Portfolio of Compositions and Thesis

Show simple item record

dc.contributor.advisor de Castro-Robinson, E en
dc.contributor.author Golovin, Boris en
dc.date.accessioned 2019-01-28T21:26:53Z en
dc.date.issued 2018 en
dc.identifier.uri http://hdl.handle.net/2292/45123 en
dc.description Full Text is available to authenticated members of The University of Auckland only. en
dc.description.abstract The purpose of this study is to analyse the approaches to melodic organization of Debussy, Stravinsky and Schoenberg with reference to specific music scores and literature on Modernism in general. My special interest in the above-mentioned composers is based on the aesthetic significance widely attributed to Modernism which emerged out of far-reaching transformations in Western society in the late nineteenth and early twentieth centuries. Those transformations influenced the development of musical innovation - not only across Europe, but throughout the world - and clearly revealed new radical approaches in harmonic and rhythmic formation that critically affected melody. The milestones of that movement were Debussy's revolutionary review of harmonic function, Stravinsky's departure from classical metrical rhythm and Schoenberg's rejection of tonality. Metaphorically, melody found itself in a modified environment of ambiguous dimensions, unclear tonal centres, extended chromaticism, overloaded functional and nonfunctional progressions (for example, nonfunctional use of 7th and 9th chords), fragmentary melodies and parallel voice leading (parallel harmony). I put forward a hypothesis that such qualitative changes in approach to harmony partially deprived melody of its previous preeminence and, at the same time (paradoxical as it may seem) extended its functionality analogous to the way the first violin in a string quartet of the twentieth century lost its leading role and was equated with other instruments in the ensemble. My goal, then, is to analyze how Debussy, Stravinsky and Schoenberg used their various and diverse compositional skills in order to achieve the above-mentioned extension in functionality of melody. en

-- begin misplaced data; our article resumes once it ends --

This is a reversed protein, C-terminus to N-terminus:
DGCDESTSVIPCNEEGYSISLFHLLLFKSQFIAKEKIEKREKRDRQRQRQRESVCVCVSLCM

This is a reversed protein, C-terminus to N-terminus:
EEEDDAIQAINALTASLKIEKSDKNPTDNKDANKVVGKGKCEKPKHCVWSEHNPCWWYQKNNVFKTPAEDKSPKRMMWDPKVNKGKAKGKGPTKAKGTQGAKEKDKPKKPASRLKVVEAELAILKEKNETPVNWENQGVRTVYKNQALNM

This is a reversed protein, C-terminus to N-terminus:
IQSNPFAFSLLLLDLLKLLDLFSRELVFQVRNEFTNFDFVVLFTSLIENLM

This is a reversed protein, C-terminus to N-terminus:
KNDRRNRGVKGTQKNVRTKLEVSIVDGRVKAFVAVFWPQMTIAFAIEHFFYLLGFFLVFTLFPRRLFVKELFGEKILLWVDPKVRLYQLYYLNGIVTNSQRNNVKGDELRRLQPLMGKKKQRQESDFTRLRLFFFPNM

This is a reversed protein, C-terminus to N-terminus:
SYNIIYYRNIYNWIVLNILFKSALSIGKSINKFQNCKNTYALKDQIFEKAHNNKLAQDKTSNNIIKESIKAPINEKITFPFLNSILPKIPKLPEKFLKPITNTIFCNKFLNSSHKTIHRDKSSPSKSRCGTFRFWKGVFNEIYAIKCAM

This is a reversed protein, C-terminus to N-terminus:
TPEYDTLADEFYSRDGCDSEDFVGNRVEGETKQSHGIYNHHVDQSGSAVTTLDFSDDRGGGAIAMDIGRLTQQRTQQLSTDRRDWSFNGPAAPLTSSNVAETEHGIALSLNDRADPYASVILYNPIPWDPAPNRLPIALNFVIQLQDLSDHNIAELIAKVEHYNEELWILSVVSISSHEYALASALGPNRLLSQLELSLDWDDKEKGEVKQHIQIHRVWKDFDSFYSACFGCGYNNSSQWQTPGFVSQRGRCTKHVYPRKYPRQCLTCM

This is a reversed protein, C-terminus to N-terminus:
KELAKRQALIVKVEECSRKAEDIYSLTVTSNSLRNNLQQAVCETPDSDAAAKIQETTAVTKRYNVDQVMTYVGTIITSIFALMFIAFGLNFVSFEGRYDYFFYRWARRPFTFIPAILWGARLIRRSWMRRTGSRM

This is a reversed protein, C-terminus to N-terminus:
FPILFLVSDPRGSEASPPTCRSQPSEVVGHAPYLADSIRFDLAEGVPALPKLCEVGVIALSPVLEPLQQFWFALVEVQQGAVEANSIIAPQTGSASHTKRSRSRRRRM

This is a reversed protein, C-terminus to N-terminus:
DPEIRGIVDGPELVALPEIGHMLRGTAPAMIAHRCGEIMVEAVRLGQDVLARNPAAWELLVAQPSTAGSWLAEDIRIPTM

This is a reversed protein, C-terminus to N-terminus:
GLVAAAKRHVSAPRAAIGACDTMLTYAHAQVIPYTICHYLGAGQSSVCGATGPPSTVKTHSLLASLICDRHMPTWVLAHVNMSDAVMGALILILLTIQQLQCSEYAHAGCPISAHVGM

dc.publisher ResearchSpace@Auckland en
dc.relation.ispartof Masters Thesis - University of Auckland en
dc.relation.isreferencedby UoA99265125213502091 en
dc.rights Items in ResearchSpace are protected by copyright, with all rights reserved, unless otherwise indicated. Previously published items are made available in accordance with the copyright policy of the publisher. en
dc.rights Restricted Item. Full Text is available to authenticated members of The University of Auckland only. en
dc.rights.uri https://researchspace.auckland.ac.nz/docs/uoa-docs/rights.htm en
dc.rights.uri http://creativecommons.org/licenses/by-nc-nd/3.0/nz/ en
dc.title Portfolio of Compositions and Thesis en
dc.type Thesis en
thesis.degree.discipline Music en
thesis.degree.grantor The University of Auckland en
thesis.degree.level Masters en
dc.rights.holder Copyright: The author en
pubs.elements-id 760248 en
pubs.record-created-at-source-date 2019-01-29 en

Files in this item

Find Full text

This item appears in the following Collection(s)

Show simple item record


Search ResearchSpace